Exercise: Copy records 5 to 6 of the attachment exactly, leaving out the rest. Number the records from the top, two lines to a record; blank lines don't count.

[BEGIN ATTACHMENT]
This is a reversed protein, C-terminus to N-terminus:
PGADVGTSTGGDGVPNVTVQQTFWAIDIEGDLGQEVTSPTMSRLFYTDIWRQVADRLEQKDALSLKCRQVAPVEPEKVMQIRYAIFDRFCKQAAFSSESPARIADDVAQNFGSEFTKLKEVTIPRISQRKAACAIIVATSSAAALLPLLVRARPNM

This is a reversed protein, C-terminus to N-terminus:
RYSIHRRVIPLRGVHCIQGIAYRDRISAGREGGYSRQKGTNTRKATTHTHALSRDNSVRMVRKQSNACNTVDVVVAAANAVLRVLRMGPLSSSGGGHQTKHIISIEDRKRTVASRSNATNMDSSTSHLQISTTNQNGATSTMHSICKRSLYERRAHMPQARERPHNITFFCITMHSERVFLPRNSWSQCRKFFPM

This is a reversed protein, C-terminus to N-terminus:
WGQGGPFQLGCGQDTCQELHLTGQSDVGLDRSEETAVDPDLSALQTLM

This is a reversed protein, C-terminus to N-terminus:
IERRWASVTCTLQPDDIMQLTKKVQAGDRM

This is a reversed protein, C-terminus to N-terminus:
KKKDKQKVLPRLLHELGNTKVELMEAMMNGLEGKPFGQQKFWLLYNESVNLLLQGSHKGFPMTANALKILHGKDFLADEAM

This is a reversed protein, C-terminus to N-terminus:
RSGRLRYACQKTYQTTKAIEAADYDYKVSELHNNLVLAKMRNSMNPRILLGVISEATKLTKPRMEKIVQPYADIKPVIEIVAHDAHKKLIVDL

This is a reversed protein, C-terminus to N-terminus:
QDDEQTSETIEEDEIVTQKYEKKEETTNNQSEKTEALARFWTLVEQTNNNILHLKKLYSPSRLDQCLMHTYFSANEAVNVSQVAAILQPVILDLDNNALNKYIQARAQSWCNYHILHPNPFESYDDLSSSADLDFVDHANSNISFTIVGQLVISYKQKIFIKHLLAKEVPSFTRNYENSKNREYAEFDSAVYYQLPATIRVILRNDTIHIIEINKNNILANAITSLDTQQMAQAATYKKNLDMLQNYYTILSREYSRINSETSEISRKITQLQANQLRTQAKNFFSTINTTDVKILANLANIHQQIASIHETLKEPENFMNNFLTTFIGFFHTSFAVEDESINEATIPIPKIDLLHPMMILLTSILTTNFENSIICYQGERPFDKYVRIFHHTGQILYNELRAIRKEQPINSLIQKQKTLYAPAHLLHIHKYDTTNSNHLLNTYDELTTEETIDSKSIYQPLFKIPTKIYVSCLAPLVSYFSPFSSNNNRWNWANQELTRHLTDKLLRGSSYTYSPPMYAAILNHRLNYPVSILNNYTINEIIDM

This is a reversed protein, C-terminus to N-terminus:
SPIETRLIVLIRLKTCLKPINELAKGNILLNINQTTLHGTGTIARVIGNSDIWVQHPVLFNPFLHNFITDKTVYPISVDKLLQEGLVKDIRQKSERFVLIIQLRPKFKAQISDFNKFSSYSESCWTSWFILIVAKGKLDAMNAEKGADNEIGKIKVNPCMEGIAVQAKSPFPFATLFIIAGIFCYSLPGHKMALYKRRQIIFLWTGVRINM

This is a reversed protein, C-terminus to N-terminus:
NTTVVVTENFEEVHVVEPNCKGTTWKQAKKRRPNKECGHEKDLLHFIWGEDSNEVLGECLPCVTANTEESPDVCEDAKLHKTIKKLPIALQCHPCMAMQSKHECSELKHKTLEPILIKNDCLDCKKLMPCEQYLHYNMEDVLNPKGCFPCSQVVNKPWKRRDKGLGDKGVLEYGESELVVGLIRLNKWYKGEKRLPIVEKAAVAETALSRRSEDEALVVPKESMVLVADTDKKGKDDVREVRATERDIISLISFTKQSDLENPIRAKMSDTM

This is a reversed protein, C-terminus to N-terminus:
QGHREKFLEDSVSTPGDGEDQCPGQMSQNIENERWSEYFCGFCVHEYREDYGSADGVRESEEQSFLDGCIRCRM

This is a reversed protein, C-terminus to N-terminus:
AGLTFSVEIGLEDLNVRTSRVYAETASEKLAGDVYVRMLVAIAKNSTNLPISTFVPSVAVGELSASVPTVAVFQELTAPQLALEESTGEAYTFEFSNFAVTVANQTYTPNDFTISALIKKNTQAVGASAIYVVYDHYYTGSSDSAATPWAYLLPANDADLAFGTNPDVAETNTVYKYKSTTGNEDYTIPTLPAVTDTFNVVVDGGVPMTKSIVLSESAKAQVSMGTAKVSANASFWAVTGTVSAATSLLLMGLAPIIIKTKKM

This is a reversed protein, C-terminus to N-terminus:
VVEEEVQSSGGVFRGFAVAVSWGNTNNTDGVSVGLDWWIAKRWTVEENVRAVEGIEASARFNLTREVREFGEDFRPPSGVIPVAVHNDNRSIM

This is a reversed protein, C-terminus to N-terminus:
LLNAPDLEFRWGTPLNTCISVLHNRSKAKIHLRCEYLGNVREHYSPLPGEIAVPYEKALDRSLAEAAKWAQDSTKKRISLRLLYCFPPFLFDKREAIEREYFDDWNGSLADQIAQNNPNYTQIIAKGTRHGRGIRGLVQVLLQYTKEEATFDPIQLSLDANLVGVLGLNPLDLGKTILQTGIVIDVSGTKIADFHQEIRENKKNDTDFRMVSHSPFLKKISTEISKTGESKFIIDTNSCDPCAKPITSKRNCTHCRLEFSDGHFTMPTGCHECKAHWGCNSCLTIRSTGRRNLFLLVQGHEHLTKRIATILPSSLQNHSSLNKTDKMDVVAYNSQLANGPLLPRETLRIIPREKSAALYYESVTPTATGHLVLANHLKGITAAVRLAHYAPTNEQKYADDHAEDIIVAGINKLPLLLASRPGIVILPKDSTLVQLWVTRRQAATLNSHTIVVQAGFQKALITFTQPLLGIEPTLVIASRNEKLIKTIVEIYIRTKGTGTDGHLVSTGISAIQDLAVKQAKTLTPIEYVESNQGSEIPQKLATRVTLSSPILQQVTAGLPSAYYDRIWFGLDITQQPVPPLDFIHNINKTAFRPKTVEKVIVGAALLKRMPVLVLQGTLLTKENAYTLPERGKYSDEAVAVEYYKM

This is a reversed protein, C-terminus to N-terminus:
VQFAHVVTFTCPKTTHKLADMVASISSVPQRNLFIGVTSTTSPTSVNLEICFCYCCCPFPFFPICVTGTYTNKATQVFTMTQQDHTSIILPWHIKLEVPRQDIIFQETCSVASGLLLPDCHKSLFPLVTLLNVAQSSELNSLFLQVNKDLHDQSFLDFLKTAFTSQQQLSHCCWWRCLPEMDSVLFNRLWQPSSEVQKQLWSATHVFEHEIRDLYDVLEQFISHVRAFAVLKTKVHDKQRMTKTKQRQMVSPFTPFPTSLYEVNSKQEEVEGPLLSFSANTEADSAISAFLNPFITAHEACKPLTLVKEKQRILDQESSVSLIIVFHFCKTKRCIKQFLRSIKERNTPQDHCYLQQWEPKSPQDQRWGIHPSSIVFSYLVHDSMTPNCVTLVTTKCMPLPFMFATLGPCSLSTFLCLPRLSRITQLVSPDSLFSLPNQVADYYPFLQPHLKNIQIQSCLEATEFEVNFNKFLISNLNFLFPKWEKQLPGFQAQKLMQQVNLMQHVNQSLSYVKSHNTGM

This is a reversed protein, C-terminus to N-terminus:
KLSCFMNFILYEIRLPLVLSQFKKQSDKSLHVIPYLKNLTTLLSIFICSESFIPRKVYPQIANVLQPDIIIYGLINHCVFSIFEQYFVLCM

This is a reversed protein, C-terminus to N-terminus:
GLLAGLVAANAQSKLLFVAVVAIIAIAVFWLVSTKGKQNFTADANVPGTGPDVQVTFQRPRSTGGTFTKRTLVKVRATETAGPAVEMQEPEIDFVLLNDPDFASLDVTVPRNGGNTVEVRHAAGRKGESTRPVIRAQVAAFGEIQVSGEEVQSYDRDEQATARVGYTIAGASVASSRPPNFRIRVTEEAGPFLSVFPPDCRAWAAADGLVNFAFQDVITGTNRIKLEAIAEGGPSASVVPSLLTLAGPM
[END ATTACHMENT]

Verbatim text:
This is a reversed protein, C-terminus to N-terminus:
KKKDKQKVLPRLLHELGNTKVELMEAMMNGLEGKPFGQQKFWLLYNESVNLLLQGSHKGFPMTANALKILHGKDFLADEAM

This is a reversed protein, C-terminus to N-terminus:
RSGRLRYACQKTYQTTKAIEAADYDYKVSELHNNLVLAKMRNSMNPRILLGVISEATKLTKPRMEKIVQPYADIKPVIEIVAHDAHKKLIVDL